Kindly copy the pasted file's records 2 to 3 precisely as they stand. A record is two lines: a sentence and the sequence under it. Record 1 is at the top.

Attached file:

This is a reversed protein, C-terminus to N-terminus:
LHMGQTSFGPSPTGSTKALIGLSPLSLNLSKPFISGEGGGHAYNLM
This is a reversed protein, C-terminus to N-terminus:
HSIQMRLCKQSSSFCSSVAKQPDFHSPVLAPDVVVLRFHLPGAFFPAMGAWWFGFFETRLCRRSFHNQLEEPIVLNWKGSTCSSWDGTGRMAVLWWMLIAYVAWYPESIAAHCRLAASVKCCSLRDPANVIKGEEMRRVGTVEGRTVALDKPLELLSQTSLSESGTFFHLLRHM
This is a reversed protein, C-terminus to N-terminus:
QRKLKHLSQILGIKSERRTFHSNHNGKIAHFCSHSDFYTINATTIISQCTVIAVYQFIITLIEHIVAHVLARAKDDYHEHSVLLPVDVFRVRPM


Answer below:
This is a reversed protein, C-terminus to N-terminus:
HSIQMRLCKQSSSFCSSVAKQPDFHSPVLAPDVVVLRFHLPGAFFPAMGAWWFGFFETRLCRRSFHNQLEEPIVLNWKGSTCSSWDGTGRMAVLWWMLIAYVAWYPESIAAHCRLAASVKCCSLRDPANVIKGEEMRRVGTVEGRTVALDKPLELLSQTSLSESGTFFHLLRHM
This is a reversed protein, C-terminus to N-terminus:
QRKLKHLSQILGIKSERRTFHSNHNGKIAHFCSHSDFYTINATTIISQCTVIAVYQFIITLIEHIVAHVLARAKDDYHEHSVLLPVDVFRVRPM